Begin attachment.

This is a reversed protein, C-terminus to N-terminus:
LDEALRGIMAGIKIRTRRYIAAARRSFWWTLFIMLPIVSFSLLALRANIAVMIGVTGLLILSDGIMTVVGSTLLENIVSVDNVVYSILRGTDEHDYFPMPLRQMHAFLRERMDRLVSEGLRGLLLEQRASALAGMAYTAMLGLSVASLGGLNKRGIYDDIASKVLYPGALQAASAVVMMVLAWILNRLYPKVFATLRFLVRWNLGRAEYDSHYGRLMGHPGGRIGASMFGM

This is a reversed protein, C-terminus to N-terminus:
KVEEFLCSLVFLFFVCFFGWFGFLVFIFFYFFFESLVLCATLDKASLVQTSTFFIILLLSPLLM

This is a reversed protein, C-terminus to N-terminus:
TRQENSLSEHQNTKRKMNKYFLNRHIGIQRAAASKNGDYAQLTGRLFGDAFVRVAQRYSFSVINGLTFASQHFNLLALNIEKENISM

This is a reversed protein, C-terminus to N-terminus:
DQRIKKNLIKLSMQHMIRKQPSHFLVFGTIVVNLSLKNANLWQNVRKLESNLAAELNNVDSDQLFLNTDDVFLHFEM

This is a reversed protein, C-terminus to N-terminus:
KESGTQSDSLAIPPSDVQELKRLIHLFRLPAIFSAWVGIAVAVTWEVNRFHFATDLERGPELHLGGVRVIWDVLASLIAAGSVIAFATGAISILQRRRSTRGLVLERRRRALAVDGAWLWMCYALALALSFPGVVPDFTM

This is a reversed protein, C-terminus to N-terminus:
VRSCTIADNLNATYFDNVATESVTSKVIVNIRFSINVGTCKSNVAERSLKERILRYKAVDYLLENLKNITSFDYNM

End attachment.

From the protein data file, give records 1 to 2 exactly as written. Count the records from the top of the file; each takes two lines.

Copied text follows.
This is a reversed protein, C-terminus to N-terminus:
LDEALRGIMAGIKIRTRRYIAAARRSFWWTLFIMLPIVSFSLLALRANIAVMIGVTGLLILSDGIMTVVGSTLLENIVSVDNVVYSILRGTDEHDYFPMPLRQMHAFLRERMDRLVSEGLRGLLLEQRASALAGMAYTAMLGLSVASLGGLNKRGIYDDIASKVLYPGALQAASAVVMMVLAWILNRLYPKVFATLRFLVRWNLGRAEYDSHYGRLMGHPGGRIGASMFGM

This is a reversed protein, C-terminus to N-terminus:
KVEEFLCSLVFLFFVCFFGWFGFLVFIFFYFFFESLVLCATLDKASLVQTSTFFIILLLSPLLM